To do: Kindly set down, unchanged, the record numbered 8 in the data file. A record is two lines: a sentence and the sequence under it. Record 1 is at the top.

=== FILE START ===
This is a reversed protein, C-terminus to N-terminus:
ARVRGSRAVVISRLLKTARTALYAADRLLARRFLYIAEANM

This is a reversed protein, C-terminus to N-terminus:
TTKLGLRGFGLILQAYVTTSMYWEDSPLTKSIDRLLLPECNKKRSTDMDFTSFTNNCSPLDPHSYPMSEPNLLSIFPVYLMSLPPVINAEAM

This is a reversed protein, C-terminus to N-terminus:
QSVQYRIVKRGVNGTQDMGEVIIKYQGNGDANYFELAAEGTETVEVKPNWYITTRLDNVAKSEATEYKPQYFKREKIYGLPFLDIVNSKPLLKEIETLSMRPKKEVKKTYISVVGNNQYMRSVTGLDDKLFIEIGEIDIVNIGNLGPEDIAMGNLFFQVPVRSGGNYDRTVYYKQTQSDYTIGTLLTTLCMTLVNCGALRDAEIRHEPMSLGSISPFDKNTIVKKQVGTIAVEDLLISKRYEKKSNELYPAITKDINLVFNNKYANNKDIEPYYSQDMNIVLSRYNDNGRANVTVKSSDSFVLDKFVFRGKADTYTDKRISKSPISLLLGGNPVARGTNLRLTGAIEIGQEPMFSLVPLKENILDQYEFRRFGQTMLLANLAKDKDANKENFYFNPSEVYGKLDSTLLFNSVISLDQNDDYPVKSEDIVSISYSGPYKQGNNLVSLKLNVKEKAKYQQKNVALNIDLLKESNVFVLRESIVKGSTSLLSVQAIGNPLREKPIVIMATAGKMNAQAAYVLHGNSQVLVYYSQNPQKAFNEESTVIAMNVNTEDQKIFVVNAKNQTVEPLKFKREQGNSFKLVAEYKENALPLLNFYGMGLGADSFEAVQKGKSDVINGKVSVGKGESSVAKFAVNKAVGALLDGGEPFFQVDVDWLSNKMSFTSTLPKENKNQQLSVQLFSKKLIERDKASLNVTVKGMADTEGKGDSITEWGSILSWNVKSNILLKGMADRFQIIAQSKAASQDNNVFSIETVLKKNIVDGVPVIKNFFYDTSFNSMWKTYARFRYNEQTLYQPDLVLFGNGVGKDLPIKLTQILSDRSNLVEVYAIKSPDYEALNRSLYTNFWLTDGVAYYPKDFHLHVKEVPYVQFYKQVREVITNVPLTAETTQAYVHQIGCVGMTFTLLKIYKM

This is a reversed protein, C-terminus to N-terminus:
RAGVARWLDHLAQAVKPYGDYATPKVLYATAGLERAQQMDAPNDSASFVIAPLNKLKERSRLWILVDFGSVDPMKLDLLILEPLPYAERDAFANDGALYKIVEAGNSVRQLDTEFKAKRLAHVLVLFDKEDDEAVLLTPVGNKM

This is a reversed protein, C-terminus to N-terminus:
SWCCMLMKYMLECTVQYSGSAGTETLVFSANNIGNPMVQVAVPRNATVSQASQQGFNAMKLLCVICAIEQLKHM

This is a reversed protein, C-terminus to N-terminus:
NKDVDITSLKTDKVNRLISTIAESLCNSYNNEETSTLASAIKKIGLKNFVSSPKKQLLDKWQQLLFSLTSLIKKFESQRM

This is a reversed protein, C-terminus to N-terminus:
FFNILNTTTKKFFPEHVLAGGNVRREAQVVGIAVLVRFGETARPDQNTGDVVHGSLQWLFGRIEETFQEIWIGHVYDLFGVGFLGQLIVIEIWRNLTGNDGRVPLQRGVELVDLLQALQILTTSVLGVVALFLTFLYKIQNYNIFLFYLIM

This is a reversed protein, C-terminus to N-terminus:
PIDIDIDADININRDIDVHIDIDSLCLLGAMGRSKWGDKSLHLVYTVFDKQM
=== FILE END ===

This is a reversed protein, C-terminus to N-terminus:
PIDIDIDADININRDIDVHIDIDSLCLLGAMGRSKWGDKSLHLVYTVFDKQM